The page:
Ask your healthcare professional how you should dispose of any medicine you do not use.
In deciding to use a medicine, the risks of taking the medicine must be weighed against the good it will do. This is a decision you and your doctor will make. For this medicine, the following should be considered:
Tell your doctor if you have ever had any unusual or allergic reaction to this medicine or any other medicines. Also tell your health care professional if you have any other types of allergies, such as to foods, dyes, preservatives, or animals. For non-prescription products, read the label or package ingredients carefully.
Appropriate studies have not been performed on the relationship of age to the effects of hydrocodone and ibuprofen combination in children and teenagers below 16 years of age. Safety and efficacy have not been established.
Appropriate studies performed to date have not demonstrated geriatric-specific problems that would limit the usefulness of hydrocodone and ibuprofen combination in the elderly. However, elderly patients are more likely to develop age-related kidney or stomach problems, which may require caution and an adjustment in the dose for patients receiving this medicine.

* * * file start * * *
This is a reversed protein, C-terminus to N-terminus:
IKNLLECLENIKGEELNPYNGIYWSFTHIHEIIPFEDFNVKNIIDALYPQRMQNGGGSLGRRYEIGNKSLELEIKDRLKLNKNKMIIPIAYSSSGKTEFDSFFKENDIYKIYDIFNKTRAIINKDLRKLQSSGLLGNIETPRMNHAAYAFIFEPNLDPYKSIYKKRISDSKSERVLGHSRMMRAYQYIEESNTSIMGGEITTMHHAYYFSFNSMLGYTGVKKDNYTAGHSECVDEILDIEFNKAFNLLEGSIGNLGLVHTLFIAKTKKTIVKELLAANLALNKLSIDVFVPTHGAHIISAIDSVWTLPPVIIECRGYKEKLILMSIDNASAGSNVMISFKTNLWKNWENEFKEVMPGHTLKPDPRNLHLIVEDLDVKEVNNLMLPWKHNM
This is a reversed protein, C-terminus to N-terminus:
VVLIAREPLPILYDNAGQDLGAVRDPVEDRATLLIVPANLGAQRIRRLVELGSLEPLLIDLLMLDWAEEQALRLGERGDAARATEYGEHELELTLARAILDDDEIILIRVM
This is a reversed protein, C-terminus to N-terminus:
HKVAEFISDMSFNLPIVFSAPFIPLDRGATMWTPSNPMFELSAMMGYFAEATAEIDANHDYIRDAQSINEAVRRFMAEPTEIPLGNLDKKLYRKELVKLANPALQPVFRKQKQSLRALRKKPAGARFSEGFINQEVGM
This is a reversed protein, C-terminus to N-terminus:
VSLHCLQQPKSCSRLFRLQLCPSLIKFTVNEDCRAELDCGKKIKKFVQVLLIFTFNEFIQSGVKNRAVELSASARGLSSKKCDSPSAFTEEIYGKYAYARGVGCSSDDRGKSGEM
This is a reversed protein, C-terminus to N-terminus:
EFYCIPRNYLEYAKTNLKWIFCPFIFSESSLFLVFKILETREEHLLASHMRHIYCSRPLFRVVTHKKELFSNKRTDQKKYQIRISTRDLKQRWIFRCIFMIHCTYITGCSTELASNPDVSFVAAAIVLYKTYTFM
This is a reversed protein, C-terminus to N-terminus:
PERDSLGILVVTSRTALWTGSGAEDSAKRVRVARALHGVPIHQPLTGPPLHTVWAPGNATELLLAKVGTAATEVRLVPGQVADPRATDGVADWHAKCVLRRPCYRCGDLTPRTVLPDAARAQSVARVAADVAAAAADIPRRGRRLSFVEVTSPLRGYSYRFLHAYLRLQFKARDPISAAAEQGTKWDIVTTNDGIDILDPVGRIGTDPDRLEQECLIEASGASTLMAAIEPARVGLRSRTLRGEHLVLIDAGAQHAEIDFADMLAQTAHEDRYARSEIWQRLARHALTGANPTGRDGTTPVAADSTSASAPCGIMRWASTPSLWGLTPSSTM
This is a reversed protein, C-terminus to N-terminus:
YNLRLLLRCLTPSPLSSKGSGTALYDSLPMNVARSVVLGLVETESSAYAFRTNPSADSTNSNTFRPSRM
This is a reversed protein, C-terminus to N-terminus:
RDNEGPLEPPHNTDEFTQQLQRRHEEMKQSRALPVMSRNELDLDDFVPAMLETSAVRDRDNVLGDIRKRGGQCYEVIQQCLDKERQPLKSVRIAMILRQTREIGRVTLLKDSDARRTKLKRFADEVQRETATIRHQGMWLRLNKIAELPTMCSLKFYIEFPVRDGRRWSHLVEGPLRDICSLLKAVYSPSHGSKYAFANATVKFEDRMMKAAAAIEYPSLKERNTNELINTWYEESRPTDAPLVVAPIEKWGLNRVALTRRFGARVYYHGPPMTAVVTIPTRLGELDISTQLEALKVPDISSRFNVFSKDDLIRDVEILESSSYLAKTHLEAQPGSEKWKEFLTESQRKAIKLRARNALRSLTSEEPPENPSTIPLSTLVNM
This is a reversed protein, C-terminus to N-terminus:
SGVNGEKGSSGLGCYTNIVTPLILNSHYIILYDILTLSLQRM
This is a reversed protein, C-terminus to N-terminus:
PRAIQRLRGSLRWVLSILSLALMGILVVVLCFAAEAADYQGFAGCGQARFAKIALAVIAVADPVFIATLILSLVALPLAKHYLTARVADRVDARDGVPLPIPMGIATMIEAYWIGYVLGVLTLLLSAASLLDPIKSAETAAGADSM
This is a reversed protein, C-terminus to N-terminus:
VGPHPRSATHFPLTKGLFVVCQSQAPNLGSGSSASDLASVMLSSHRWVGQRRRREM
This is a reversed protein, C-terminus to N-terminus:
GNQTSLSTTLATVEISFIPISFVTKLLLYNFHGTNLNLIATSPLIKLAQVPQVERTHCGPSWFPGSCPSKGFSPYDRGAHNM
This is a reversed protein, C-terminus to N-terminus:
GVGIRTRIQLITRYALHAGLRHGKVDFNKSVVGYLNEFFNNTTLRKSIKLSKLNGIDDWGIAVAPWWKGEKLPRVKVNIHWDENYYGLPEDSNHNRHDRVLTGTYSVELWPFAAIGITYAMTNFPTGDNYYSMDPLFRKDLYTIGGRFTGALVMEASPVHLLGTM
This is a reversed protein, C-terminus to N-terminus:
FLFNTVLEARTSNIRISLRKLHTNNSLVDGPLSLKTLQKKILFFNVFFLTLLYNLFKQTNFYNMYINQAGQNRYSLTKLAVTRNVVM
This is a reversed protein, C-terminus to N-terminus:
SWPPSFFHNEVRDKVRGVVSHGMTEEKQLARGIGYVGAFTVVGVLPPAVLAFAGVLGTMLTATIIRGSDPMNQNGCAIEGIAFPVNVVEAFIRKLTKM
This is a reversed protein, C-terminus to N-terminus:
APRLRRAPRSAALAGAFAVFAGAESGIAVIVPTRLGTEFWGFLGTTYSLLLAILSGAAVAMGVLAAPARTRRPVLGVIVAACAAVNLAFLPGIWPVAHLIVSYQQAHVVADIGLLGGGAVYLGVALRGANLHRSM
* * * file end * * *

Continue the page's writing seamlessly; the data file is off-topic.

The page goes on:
|All Trimesters||C||Animal studies have shown an adverse effect and there are no adequate studies in pregnant women OR no animal studies have been conducted and there are no adequate studies in pregnant women.|
There are no adequate studies in women for determining infant risk when using this medication during breastfeeding. Weigh the potential benefits against the potential risks before taking this medication while breastfeeding.
Although certain medicines should not be used together at all, in other cases two different medicines may be used together even if an interaction might occur. In these cases, your doctor may want to change the dose, or other precautions may be necessary. When you are taking this medicine, it is especially important that your healthcare professional know if you are taking any of the medicines listed below. The following interactions have been selected on the basis of their potential significance and are not necessarily all-inclusive.
Using this medicine with any of the following medicines is not recommended. Your doctor may decide not to treat you with this medication or change some of the other medicines you take.